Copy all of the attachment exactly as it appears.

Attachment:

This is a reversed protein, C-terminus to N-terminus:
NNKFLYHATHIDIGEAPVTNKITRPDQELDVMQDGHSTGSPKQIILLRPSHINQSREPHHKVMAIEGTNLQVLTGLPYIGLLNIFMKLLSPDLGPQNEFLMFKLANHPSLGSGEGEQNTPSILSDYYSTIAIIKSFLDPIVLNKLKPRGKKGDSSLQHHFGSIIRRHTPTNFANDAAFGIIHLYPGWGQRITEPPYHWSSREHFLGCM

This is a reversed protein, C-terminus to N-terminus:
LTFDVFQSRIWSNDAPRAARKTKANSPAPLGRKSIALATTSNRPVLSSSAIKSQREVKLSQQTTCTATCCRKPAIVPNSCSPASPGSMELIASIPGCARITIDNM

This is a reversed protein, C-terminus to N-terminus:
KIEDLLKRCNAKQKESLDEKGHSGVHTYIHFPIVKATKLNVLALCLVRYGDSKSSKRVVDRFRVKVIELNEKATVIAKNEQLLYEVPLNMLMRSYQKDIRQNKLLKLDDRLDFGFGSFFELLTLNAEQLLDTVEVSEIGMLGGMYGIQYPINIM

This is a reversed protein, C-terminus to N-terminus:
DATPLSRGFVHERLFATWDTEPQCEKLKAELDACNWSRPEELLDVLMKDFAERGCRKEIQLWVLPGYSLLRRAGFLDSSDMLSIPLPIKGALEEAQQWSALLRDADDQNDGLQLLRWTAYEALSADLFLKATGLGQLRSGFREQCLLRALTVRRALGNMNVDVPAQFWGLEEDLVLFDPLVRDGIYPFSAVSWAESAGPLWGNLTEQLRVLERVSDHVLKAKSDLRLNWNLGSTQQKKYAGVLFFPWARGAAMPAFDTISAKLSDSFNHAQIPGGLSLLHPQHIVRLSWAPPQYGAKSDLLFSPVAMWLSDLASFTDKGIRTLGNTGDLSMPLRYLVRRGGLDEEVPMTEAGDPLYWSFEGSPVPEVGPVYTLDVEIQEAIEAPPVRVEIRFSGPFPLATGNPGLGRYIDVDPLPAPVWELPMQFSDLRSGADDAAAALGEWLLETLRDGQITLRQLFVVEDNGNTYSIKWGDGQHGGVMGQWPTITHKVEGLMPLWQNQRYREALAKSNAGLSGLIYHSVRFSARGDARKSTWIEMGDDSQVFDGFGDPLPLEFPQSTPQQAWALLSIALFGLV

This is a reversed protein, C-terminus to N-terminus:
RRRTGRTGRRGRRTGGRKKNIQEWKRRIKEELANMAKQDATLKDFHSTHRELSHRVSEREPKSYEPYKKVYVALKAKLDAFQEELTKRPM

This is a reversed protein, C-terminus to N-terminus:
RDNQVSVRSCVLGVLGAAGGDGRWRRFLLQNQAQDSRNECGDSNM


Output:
This is a reversed protein, C-terminus to N-terminus:
NNKFLYHATHIDIGEAPVTNKITRPDQELDVMQDGHSTGSPKQIILLRPSHINQSREPHHKVMAIEGTNLQVLTGLPYIGLLNIFMKLLSPDLGPQNEFLMFKLANHPSLGSGEGEQNTPSILSDYYSTIAIIKSFLDPIVLNKLKPRGKKGDSSLQHHFGSIIRRHTPTNFANDAAFGIIHLYPGWGQRITEPPYHWSSREHFLGCM

This is a reversed protein, C-terminus to N-terminus:
LTFDVFQSRIWSNDAPRAARKTKANSPAPLGRKSIALATTSNRPVLSSSAIKSQREVKLSQQTTCTATCCRKPAIVPNSCSPASPGSMELIASIPGCARITIDNM

This is a reversed protein, C-terminus to N-terminus:
KIEDLLKRCNAKQKESLDEKGHSGVHTYIHFPIVKATKLNVLALCLVRYGDSKSSKRVVDRFRVKVIELNEKATVIAKNEQLLYEVPLNMLMRSYQKDIRQNKLLKLDDRLDFGFGSFFELLTLNAEQLLDTVEVSEIGMLGGMYGIQYPINIM

This is a reversed protein, C-terminus to N-terminus:
DATPLSRGFVHERLFATWDTEPQCEKLKAELDACNWSRPEELLDVLMKDFAERGCRKEIQLWVLPGYSLLRRAGFLDSSDMLSIPLPIKGALEEAQQWSALLRDADDQNDGLQLLRWTAYEALSADLFLKATGLGQLRSGFREQCLLRALTVRRALGNMNVDVPAQFWGLEEDLVLFDPLVRDGIYPFSAVSWAESAGPLWGNLTEQLRVLERVSDHVLKAKSDLRLNWNLGSTQQKKYAGVLFFPWARGAAMPAFDTISAKLSDSFNHAQIPGGLSLLHPQHIVRLSWAPPQYGAKSDLLFSPVAMWLSDLASFTDKGIRTLGNTGDLSMPLRYLVRRGGLDEEVPMTEAGDPLYWSFEGSPVPEVGPVYTLDVEIQEAIEAPPVRVEIRFSGPFPLATGNPGLGRYIDVDPLPAPVWELPMQFSDLRSGADDAAAALGEWLLETLRDGQITLRQLFVVEDNGNTYSIKWGDGQHGGVMGQWPTITHKVEGLMPLWQNQRYREALAKSNAGLSGLIYHSVRFSARGDARKSTWIEMGDDSQVFDGFGDPLPLEFPQSTPQQAWALLSIALFGLV

This is a reversed protein, C-terminus to N-terminus:
RRRTGRTGRRGRRTGGRKKNIQEWKRRIKEELANMAKQDATLKDFHSTHRELSHRVSEREPKSYEPYKKVYVALKAKLDAFQEELTKRPM

This is a reversed protein, C-terminus to N-terminus:
RDNQVSVRSCVLGVLGAAGGDGRWRRFLLQNQAQDSRNECGDSNM